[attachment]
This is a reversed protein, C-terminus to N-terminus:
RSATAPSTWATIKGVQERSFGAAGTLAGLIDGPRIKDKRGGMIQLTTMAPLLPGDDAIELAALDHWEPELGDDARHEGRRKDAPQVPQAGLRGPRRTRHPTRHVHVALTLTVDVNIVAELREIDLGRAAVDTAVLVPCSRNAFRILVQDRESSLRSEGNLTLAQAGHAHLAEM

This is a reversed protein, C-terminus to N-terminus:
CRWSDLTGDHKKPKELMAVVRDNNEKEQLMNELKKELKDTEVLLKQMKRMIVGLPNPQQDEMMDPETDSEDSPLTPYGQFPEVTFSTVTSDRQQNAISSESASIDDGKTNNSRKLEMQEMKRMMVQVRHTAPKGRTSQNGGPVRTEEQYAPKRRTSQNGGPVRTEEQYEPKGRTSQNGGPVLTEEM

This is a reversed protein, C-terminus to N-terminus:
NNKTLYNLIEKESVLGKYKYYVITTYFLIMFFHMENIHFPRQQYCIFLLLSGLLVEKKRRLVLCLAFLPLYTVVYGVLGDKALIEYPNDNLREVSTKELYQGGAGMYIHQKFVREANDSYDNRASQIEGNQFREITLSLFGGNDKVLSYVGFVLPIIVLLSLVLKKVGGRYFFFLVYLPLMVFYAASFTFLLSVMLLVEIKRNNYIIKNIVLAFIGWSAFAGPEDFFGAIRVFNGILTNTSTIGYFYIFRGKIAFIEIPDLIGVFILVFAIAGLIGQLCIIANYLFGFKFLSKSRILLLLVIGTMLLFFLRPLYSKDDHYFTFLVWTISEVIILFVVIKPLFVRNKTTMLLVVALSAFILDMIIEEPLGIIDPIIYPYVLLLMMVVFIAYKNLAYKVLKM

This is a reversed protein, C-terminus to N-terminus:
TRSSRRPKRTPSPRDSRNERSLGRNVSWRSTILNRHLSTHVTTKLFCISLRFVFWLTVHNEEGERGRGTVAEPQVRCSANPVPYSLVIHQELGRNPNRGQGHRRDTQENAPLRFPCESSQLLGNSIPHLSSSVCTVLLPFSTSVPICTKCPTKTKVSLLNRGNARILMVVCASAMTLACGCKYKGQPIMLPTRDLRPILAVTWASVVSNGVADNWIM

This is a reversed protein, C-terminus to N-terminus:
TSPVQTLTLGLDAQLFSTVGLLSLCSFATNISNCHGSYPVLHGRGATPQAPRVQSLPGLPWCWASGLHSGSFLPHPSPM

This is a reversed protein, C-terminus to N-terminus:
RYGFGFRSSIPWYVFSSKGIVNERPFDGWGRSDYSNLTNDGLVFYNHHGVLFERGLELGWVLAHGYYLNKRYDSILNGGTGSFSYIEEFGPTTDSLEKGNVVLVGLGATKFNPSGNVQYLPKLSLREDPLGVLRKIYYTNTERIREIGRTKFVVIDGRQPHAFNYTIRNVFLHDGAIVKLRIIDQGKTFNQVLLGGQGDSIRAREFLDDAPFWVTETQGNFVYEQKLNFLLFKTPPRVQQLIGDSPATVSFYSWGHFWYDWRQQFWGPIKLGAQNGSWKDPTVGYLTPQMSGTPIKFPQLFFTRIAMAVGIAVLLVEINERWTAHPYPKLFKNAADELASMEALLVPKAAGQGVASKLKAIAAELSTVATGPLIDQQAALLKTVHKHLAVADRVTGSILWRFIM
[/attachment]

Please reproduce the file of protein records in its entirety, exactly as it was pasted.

This is a reversed protein, C-terminus to N-terminus:
RSATAPSTWATIKGVQERSFGAAGTLAGLIDGPRIKDKRGGMIQLTTMAPLLPGDDAIELAALDHWEPELGDDARHEGRRKDAPQVPQAGLRGPRRTRHPTRHVHVALTLTVDVNIVAELREIDLGRAAVDTAVLVPCSRNAFRILVQDRESSLRSEGNLTLAQAGHAHLAEM

This is a reversed protein, C-terminus to N-terminus:
CRWSDLTGDHKKPKELMAVVRDNNEKEQLMNELKKELKDTEVLLKQMKRMIVGLPNPQQDEMMDPETDSEDSPLTPYGQFPEVTFSTVTSDRQQNAISSESASIDDGKTNNSRKLEMQEMKRMMVQVRHTAPKGRTSQNGGPVRTEEQYAPKRRTSQNGGPVRTEEQYEPKGRTSQNGGPVLTEEM

This is a reversed protein, C-terminus to N-terminus:
NNKTLYNLIEKESVLGKYKYYVITTYFLIMFFHMENIHFPRQQYCIFLLLSGLLVEKKRRLVLCLAFLPLYTVVYGVLGDKALIEYPNDNLREVSTKELYQGGAGMYIHQKFVREANDSYDNRASQIEGNQFREITLSLFGGNDKVLSYVGFVLPIIVLLSLVLKKVGGRYFFFLVYLPLMVFYAASFTFLLSVMLLVEIKRNNYIIKNIVLAFIGWSAFAGPEDFFGAIRVFNGILTNTSTIGYFYIFRGKIAFIEIPDLIGVFILVFAIAGLIGQLCIIANYLFGFKFLSKSRILLLLVIGTMLLFFLRPLYSKDDHYFTFLVWTISEVIILFVVIKPLFVRNKTTMLLVVALSAFILDMIIEEPLGIIDPIIYPYVLLLMMVVFIAYKNLAYKVLKM

This is a reversed protein, C-terminus to N-terminus:
TRSSRRPKRTPSPRDSRNERSLGRNVSWRSTILNRHLSTHVTTKLFCISLRFVFWLTVHNEEGERGRGTVAEPQVRCSANPVPYSLVIHQELGRNPNRGQGHRRDTQENAPLRFPCESSQLLGNSIPHLSSSVCTVLLPFSTSVPICTKCPTKTKVSLLNRGNARILMVVCASAMTLACGCKYKGQPIMLPTRDLRPILAVTWASVVSNGVADNWIM

This is a reversed protein, C-terminus to N-terminus:
TSPVQTLTLGLDAQLFSTVGLLSLCSFATNISNCHGSYPVLHGRGATPQAPRVQSLPGLPWCWASGLHSGSFLPHPSPM

This is a reversed protein, C-terminus to N-terminus:
RYGFGFRSSIPWYVFSSKGIVNERPFDGWGRSDYSNLTNDGLVFYNHHGVLFERGLELGWVLAHGYYLNKRYDSILNGGTGSFSYIEEFGPTTDSLEKGNVVLVGLGATKFNPSGNVQYLPKLSLREDPLGVLRKIYYTNTERIREIGRTKFVVIDGRQPHAFNYTIRNVFLHDGAIVKLRIIDQGKTFNQVLLGGQGDSIRAREFLDDAPFWVTETQGNFVYEQKLNFLLFKTPPRVQQLIGDSPATVSFYSWGHFWYDWRQQFWGPIKLGAQNGSWKDPTVGYLTPQMSGTPIKFPQLFFTRIAMAVGIAVLLVEINERWTAHPYPKLFKNAADELASMEALLVPKAAGQGVASKLKAIAAELSTVATGPLIDQQAALLKTVHKHLAVADRVTGSILWRFIM